An increase in tobacco excise duties by $4 per carton of 200 cigarettes and increases to the excise duty rates for other tobacco products such as tobacco sticks and cigars as of April 20, 2021.
Luxury Goods Tax
Finally, the federal budget proposed introducing a tax on certain luxury goods for personal use as of January 1, 2022.
For luxury cars and personal aircraft, the new tax is equal to the lesser of 10% of the vehicle’s total value or the aircraft, or 20% of the value above $100,000.
For boats over $250,000, the new tax is equal to the lesser of 10% of the full value of the boat or 20% of the value above $250,000.
If you have any questions or concerns about how the new federal budget may impact you, call us – we’d be happy to help you!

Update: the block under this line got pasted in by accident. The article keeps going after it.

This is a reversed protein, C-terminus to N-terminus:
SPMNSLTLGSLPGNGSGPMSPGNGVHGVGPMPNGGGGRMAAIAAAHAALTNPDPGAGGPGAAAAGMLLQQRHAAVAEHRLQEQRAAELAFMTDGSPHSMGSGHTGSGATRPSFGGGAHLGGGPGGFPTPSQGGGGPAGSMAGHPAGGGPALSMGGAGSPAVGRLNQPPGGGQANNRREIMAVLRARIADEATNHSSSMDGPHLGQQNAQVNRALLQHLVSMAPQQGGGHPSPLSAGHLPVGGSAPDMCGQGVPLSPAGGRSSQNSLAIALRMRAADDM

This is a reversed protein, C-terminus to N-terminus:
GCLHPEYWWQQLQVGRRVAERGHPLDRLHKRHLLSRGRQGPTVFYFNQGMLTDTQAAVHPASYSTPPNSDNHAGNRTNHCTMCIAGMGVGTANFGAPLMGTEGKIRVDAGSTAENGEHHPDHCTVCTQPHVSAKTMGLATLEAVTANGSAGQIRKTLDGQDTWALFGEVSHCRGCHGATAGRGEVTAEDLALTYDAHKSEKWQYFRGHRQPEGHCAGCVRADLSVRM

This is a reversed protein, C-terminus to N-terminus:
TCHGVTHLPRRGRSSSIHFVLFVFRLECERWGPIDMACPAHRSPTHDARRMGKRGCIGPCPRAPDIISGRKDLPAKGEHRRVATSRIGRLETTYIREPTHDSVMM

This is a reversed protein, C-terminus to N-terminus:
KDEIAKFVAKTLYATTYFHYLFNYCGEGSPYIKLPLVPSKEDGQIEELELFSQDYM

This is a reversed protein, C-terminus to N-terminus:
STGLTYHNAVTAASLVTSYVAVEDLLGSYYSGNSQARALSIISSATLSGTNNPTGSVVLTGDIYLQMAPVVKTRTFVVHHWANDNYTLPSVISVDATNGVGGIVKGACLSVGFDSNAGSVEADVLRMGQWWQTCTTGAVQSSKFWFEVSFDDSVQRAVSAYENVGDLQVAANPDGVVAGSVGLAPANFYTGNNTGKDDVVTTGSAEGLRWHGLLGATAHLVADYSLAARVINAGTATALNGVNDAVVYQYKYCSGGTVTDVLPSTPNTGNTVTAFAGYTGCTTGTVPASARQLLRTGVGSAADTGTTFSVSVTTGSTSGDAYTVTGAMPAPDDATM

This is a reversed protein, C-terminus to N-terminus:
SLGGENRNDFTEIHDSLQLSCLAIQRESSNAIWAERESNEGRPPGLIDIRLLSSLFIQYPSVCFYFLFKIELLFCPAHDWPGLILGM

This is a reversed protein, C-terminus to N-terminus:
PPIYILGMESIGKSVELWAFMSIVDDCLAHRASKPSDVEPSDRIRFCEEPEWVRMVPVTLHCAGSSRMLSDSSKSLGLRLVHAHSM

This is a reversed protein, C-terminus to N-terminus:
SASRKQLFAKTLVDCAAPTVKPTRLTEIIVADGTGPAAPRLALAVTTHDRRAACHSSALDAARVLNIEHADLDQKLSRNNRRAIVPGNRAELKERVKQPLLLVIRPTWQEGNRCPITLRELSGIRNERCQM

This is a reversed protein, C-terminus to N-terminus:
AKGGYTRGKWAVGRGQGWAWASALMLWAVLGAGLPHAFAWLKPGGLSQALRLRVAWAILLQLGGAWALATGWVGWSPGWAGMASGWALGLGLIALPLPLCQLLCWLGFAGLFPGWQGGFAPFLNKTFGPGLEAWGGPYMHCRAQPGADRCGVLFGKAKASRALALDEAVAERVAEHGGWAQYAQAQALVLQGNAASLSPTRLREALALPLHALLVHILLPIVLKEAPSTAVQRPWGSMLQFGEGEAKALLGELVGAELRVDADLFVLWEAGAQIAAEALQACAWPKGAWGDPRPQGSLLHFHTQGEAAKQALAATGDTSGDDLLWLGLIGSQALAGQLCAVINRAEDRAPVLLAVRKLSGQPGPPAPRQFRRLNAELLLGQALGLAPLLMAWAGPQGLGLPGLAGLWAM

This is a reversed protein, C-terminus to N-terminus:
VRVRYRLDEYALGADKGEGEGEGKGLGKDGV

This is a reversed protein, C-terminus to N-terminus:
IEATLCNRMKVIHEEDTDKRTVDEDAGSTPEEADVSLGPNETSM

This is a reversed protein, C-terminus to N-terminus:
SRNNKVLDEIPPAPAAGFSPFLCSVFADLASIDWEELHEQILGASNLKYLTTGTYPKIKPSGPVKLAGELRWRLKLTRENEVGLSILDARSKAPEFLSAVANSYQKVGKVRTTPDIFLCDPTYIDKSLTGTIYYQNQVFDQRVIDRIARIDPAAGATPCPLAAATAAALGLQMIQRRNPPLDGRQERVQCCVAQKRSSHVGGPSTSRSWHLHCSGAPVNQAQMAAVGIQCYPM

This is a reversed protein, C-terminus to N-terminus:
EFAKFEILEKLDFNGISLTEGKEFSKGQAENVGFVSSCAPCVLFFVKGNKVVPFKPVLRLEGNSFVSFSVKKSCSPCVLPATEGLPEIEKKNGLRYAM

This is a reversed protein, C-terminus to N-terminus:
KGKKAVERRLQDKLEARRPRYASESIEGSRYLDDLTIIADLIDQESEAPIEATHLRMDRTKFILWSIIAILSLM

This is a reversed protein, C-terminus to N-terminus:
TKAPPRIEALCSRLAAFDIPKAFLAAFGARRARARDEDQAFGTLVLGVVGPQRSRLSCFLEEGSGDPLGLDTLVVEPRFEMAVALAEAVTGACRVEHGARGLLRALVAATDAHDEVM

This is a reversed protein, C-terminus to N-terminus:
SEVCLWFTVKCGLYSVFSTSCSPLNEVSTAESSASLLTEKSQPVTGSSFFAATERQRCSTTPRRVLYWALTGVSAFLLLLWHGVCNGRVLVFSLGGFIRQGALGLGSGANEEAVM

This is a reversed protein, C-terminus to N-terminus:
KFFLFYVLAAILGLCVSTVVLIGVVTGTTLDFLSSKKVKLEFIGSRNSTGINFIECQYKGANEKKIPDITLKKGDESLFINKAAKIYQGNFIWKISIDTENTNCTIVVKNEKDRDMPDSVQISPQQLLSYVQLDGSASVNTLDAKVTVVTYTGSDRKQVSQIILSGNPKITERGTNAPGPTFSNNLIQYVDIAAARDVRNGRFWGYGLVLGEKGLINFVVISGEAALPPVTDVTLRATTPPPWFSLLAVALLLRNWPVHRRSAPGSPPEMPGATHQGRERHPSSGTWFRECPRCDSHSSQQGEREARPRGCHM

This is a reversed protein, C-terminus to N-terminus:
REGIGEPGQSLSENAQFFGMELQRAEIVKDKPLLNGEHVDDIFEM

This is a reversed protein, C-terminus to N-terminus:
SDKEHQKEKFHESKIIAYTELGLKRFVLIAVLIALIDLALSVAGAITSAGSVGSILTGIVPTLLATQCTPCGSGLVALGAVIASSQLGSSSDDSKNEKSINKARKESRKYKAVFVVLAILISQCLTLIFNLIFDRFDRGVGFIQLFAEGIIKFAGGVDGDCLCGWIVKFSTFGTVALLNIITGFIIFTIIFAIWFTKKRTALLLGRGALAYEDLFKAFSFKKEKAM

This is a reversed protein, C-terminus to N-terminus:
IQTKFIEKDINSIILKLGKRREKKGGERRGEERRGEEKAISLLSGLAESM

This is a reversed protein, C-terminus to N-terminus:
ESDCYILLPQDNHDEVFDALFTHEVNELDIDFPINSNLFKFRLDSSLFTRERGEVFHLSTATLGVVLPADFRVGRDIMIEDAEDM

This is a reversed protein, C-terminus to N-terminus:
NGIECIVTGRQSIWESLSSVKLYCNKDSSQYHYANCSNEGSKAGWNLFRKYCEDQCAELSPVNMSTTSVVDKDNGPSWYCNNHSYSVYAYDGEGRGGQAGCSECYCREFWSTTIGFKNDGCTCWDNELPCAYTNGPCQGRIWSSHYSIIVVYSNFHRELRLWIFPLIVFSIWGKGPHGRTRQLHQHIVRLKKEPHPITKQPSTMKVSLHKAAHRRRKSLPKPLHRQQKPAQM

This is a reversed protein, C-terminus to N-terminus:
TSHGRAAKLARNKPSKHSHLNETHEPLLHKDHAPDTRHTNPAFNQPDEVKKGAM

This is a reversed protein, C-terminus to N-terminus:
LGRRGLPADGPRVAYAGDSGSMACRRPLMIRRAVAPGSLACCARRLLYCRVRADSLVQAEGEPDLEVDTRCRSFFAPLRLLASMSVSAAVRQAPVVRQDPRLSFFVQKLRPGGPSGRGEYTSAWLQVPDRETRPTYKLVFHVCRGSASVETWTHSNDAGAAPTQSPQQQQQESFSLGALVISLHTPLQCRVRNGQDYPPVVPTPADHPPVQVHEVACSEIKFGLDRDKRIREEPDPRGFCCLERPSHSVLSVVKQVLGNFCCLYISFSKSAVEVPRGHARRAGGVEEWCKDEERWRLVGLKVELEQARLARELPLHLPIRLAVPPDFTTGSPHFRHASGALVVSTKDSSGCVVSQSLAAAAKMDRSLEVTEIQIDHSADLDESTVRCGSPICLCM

We’ve put together a financial calendar for 2021. It contains all the dates you need to know to make the most of your government benefits and investment options. Whether you want to bookmark this or print it out and post it somewhere prominent, you’ll have everything you need to know in one place!
We’ve provided information on:
The dates when the government distributes payments for the Canada Child Benefit, the Canada Pension Plan (CPP) and Old Age Security (OAS).
When GST/HST credit payments are issued – usually on the fifth day of January, April, July and October.
All the dates the Bank of Canada makes an interest rate announcement. A change in this interest rate (up or down) can impact a bank’s prime interest rates. This can then affect anything from the interest rate charged on your mortgage and line of credit to how much the Canadian dollar is worth against other currencies.